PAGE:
08/08/2015 by paulinebsc
September 1928 Paignton Beach, England
Doug pulled at the straps of his damp woollen bathing suit which were chafing his shoulders. He stomped behind his mother along the Paignton sea front, arms folded across his chest in childish defiance. They had missed the Punch and Judy show, he was tired, and it was a long way back to the hotel.
‘Come on Duggy, not far now.’ She looked back at his rebellious features and bit back a smile. Doug was so adorable when he pouted like that. Ahead was a small tent and she read the board outside.
‘Gypsy Telanka – Fortune teller.’
The man outside was a stereotypical gypsy: swarthy with a droopy moustache and short stocky build.
‘Come on in, love’ he urged. ‘Only a farthing to know your entire future.’ He looked down at Doug. ‘I’ll look after the little one while you’re in there.’
Ever the optimist, Doug’s mum walked into the tent. When she came out, she found Doug playing knucklebones with the gypsy.
‘Well, I’m going to have a happy life’ she reported ‘Do you want a go?’
Doug shook his head.
‘Go on’ said the man. ‘You only have to sit in the chair for a few minutes. It’ll be an excuse for a rest.’
‘All right then.’ Doug was convinced by that argument. He watched the man pocket the farthing that his mother gave him smugly.
The woman inside was old; Doug didn’t think he’d ever seen anybody that old. Her whole body jingled with jewellery as she moved, and her silky clothes shimmered where the light hit them.
‘Let’s have a look at your hand, boy.’
She smiled at him, and Doug forgot he was angry as he watched her wrinkles shiver with the smile. He put his hand on the table. The gypsy looked at it then looked at him with alarm in her eyes.
‘You are very important to the world. You must always be careful.’
Doug frowned up at her.
‘Will I be an engine driver?’
‘No, but you will live a happy life, and travel.’
She ushered Doug from the tent and watched as he and his mother walked away along the promenade.
Mihai watched in surprise as she removed the advertising sign outside the tent, her face deeply concerned.
‘That is the one we have been looking for. Guard him!’ She snapped before picking up her stick and tapping her way down the promenade.
Mihai wasn’t sure he believed the old bat, but she had always said she would meet ‘The Last Man’ with the capitals obvious in her voice,. The scrawny kid didn’t look much, but then he was young. Doubting himself, Mihai stepped into the tent and performed a protection spell.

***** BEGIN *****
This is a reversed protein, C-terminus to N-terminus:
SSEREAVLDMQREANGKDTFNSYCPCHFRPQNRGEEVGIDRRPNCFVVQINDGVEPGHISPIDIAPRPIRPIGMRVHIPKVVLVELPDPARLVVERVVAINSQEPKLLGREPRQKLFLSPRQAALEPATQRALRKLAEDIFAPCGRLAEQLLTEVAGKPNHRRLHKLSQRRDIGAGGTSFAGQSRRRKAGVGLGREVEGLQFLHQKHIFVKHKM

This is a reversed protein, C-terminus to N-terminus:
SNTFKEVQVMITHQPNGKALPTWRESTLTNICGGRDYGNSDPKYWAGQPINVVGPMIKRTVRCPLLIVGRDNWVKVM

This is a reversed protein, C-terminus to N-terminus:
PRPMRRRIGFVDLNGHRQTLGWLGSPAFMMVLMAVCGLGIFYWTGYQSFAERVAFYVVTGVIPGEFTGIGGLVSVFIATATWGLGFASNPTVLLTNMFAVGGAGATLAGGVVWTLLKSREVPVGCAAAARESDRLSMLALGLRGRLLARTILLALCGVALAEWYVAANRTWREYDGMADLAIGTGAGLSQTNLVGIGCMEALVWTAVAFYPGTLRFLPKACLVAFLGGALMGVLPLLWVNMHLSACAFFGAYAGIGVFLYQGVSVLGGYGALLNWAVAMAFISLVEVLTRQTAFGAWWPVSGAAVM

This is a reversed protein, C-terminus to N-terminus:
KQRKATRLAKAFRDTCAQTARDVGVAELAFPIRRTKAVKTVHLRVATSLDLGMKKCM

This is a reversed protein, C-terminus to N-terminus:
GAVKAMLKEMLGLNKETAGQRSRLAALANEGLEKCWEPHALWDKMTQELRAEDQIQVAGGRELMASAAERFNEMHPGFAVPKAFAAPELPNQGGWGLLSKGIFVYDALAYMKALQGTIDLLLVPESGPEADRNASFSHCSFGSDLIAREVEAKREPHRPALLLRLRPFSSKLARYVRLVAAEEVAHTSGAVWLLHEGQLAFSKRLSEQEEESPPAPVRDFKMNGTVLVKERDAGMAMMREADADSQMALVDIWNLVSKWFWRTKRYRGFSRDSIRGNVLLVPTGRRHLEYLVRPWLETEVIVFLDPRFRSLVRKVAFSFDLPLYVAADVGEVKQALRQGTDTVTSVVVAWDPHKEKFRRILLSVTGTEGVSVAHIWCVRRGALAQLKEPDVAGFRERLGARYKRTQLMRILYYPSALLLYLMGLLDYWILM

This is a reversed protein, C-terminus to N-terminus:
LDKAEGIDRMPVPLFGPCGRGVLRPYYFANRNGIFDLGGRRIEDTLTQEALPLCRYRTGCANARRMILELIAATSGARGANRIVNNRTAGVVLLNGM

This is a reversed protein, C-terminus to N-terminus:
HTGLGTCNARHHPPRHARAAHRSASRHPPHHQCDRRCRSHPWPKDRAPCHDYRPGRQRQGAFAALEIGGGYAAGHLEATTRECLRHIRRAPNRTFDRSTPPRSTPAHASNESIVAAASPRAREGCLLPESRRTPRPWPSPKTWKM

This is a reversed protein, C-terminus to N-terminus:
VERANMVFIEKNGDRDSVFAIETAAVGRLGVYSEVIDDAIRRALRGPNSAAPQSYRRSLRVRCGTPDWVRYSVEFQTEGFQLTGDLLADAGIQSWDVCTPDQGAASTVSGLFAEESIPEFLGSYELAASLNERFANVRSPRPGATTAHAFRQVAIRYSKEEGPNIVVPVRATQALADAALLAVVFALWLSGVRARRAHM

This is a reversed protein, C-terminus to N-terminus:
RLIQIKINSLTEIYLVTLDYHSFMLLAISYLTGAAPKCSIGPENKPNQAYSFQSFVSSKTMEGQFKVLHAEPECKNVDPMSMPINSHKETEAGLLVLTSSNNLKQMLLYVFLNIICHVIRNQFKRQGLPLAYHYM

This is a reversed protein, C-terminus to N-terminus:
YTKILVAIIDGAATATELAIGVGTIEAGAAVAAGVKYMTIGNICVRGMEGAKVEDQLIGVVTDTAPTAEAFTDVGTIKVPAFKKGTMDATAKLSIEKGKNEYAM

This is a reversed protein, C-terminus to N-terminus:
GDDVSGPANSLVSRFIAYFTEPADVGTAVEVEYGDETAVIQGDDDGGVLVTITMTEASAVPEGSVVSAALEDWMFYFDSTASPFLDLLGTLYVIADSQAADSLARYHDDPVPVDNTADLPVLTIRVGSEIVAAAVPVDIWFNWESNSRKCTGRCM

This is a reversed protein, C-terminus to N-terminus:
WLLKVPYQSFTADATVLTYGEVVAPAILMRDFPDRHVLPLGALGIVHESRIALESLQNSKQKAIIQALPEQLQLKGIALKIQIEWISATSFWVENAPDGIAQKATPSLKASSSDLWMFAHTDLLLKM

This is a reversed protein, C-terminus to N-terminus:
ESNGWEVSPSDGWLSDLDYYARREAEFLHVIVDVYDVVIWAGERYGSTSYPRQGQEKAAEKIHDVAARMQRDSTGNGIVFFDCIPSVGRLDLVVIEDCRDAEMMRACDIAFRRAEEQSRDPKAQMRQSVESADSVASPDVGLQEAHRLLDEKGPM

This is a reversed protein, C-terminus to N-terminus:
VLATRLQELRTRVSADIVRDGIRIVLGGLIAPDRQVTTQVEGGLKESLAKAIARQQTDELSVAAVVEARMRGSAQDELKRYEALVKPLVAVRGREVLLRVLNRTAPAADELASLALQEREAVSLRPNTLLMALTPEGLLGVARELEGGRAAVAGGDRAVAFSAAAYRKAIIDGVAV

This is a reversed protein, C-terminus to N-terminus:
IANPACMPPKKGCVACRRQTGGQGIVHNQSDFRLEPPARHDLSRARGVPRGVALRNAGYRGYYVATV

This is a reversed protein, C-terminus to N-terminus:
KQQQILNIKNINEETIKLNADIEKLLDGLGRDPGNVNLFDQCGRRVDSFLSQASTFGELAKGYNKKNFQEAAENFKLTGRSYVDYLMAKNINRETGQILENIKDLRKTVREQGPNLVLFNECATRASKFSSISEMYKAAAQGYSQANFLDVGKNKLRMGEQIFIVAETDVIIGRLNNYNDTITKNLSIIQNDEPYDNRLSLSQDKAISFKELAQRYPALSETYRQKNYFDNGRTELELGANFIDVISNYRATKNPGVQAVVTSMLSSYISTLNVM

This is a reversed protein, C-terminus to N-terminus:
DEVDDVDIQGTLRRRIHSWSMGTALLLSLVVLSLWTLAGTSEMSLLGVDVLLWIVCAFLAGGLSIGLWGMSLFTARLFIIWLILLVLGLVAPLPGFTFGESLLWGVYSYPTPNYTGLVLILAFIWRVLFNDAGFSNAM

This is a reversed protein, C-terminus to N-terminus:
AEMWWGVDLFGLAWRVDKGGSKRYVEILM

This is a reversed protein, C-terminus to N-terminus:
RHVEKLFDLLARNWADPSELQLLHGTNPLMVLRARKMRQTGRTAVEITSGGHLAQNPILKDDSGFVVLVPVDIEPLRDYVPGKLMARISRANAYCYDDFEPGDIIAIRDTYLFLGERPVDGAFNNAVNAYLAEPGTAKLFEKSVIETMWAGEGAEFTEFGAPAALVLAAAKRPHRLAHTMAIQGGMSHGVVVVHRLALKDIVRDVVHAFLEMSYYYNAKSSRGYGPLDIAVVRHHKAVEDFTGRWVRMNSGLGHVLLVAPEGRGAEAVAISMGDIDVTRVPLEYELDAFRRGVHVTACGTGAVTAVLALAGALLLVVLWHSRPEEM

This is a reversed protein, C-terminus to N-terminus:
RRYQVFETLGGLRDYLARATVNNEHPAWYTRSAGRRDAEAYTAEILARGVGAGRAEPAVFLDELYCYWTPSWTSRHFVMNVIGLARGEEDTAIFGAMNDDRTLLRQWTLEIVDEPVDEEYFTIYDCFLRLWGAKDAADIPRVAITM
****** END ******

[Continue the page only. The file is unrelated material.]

August 1932 Greenbrough Cricket Ground.
Doug hitched up his school shorts and picked up his cricket bat. It was his first time playing for the school team, and he was nervous. Dusk was hovering in the sky, ready to put an end to the match. Mr. Dugdale was getting impatient. They were only ten runs behind and if they were to win the match before it got dark they would need to hurry.
There was a cheer from the opposing team’s supporters. Stevens was out. The only batsmen left were Doug and Jenkins. Doug started towards the door but was stopped as somebody knelt at his feet.
‘Your shoelace is undone’ the man muttered, bending to tie it. All Doug could see of the man was the top of his dark curly head.
‘We haven’t got time.’ Mr Dugdale fumed ‘Jenkins, you go on. Doug you’ll have to go last.’
Doug swallowed his disappointment wondering why he hadn’t noticed that the shoelace was undone before. He was looking down when there was a gasp of horror from outside. The bowler had tripped and the ball was out of control as it left his hand, hitting Jenkins on the head.
Three days later Jenkins died from the injury. Doug knew he owed his life to the man who had tied his shoelace, but apart from a glimpse of a moustache he never found out who he was.
May 1940 Arras, France.
‘Douglas, this way!’ Doug didn’t recognise the soldier who called to him.
‘I didn’t know we had any Gippos in our squad’ he thought, but obeyed instructions and turned to the right. He went down, hit by shrapnel as a bullet shot over his body. If he had been standing the bullet would have killed him. He looked round to thank his saviour, but he was nowhere in sight.